Satanic imagery is a bit more complicated, actually, than a pair of red eyes behind a mask that might be the Lone Ranger's, and which are drawn more from B-grade horror movies than any European Christian tradition. But if the Conservative publicity machine is really trying to draw parallels between Blair and the original Devil, it should be careful.
By the end of the Middle Ages, there were three things that everyone knew about the Devil (apart from the fact that he was Bad). The first, which is obviously implied in the advert, is that he was the consummate liar and deceiver. But the others were that the Devil was enormously powerful and enormously sexy. Blair certainly wants to be the former, and probably wants to be thought the latter: it is surprising that the Tory party should so readily hand him such an accolade.
If the image is going to demonise Mr Blair, it will work as much around our subliminal expectations of Satan as around anything specific about the Labour Party, old or new. We can learn about what these might be by looking at the history of Christian iconography.
Demonising the opposition has long been a part of the political job. During the Reformation, pro-Catholic propaganda pictures of Luther frequently showed him either as the Devil or with the Devil sitting affectionately on his shoulder and whispering inspiration into his ear. The reformers responded with vicious caricatures of the personified Papal Bull, who is shown in 16th-century prints sitting at a table with a revoltingly obese Pope; the Bull's horns and tail were far more explicitly demonic than the red eyes and sinister mask that the Tories have pained on Mr Blair.
The Devil was strong and subtle. He started out as a mere snake but quickly took on all the powers of the dragon, breathing fire and wreaking havoc. As well as having immense physical strength, he also apparently had great mental powers as well. He could dispute with the greatest theologian. He was the master of disguise - dressing up as someone else being the very core of "lying", and one of the reasons why cross-dressing was more or less proof of heresy, as Joan of Arc discovered.
The Devil was sexy: he established his bond with witches by seducing them. The very word "glamour" derives from the spell that, under his auspices, witches performed: to "cast a glamour" was their crime. The word eventually extended to the alluring but delusive beauty that the witches gained from their association with the Devil.
Because people knew all this about him, they were far less worried by evil than we seem to be. If you believed in Satan you also believed in a God who had overcome Satan - and there were therefore simple ways of dealing with him. Quite simply, the Devil was terrified of Jesus, so you had only to name Christ or make the sign of the cross and the Devil would be forced to flee. (A good test, this. Make the sign of the cross when you next see Tony Blair on the TV, and if he explodes in a puff of vile smoke you should vote Tory next time. If he does not, you can safely follow your normal method of political discernment.)
The important thing in the Middle Ages was to keep the Devil in proportion. Hell was a real threat, and should not be ignored, but to let the Devil terrify you was equally reprehensible. In Christ there was nothing to fear - the Devil could be laughed at. Teresa of Avila recalls that when her visions began, she consulted a confessor about how she would know whether they were from God or Satan. He instructed her to greet their onset with a lewd gesture. If they were divine, her humility (in not assuming the visions were sent by God) would be pleasing to the Lord, and if they were from the Devil he would flee because the Devil, being unspeakably proud, cannot bear to be laughed at.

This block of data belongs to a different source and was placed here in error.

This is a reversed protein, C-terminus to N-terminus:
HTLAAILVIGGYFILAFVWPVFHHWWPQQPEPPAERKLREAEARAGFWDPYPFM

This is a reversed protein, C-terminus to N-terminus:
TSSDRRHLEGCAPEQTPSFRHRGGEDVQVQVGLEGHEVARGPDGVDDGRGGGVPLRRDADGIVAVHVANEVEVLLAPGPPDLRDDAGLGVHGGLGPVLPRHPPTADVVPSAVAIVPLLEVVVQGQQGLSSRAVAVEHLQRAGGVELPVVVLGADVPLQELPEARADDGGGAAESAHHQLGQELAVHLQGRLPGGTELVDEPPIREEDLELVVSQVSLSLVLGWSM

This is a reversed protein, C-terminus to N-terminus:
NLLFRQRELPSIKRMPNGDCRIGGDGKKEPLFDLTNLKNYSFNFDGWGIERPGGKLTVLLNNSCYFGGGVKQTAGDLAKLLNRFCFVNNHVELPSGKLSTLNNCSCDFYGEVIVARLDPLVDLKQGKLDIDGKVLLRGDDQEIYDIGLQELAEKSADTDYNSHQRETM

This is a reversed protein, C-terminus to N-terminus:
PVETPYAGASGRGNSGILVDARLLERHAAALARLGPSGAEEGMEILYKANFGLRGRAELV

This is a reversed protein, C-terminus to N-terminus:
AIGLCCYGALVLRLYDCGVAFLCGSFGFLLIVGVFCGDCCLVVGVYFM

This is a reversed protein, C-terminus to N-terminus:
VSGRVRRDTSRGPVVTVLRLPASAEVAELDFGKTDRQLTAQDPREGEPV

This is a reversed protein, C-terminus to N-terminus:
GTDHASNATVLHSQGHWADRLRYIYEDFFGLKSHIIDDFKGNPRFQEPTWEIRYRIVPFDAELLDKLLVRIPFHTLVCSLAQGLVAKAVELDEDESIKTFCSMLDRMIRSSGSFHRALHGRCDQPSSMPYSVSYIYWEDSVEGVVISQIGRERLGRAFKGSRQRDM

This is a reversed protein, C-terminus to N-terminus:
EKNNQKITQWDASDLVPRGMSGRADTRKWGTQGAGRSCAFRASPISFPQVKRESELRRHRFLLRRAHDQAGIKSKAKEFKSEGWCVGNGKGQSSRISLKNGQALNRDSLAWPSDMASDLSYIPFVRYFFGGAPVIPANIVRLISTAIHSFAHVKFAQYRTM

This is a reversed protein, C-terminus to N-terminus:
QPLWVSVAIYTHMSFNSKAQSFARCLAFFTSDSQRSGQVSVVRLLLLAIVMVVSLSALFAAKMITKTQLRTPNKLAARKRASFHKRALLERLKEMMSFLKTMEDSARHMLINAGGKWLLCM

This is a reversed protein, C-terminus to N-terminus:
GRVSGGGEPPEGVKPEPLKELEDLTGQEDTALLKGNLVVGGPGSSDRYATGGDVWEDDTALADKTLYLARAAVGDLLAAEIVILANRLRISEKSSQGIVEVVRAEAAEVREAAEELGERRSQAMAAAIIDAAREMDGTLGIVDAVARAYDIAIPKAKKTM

In the light of the victory of Christ, the argument went, the Devil should be mocked. The little red devils with horns, goats' feet and tails, familiar from mediaeval paintings, were a product of this attitude. When the Devil appeared in art there was often an element of farce. In the Mary of Nimmegen mystery play, for example, Satan confesses that all the devils are slightly deformed: "It is not in our power, we devils from hell/To incarnate ourselves... without some little defect here or there,/Be it in the head or the hands or the feet." Look at Hieronymus Bosch images to see the devil portrayed in innumerable playful forms.
What is frightening now is that we seem obsessed by evil without any counterbalancing sense of a triumph of good; or even any decent myth resources. We say we don't believe in the Devil, but popular culture is full of images that depend on his power: horror movies, invasive aliens, invisible diseases, ritual abuse, the overwhelming "evil" of a Hamilton or a West - a devil too powerful for us to ward off with simple charms, too amorphous for us to visualise, and too scary for us either to admit we are scared of or to laugh at.
What is worrying is that the creators of this new poster are aware enough of these lurking fears to try to exploit them. It is precisely to the point that there should be no actual, measurable or examinable message in these advertisements: they just say, "be frightened".
It must be quite hard for the other political parties to respond to this particular campaign. Either to ignore it altogether, or to join in, carries very real risks. If Labour can learn anything from history, its best bet would probably be to laugh at it. Might I recommend a poster showing Blair as a rather cherubic angel with non-aerodynamic winglets, still grinning sweetly, floating in the air with a slogan under his feet, "Labour rises above the slings and arrows of Tory abuse".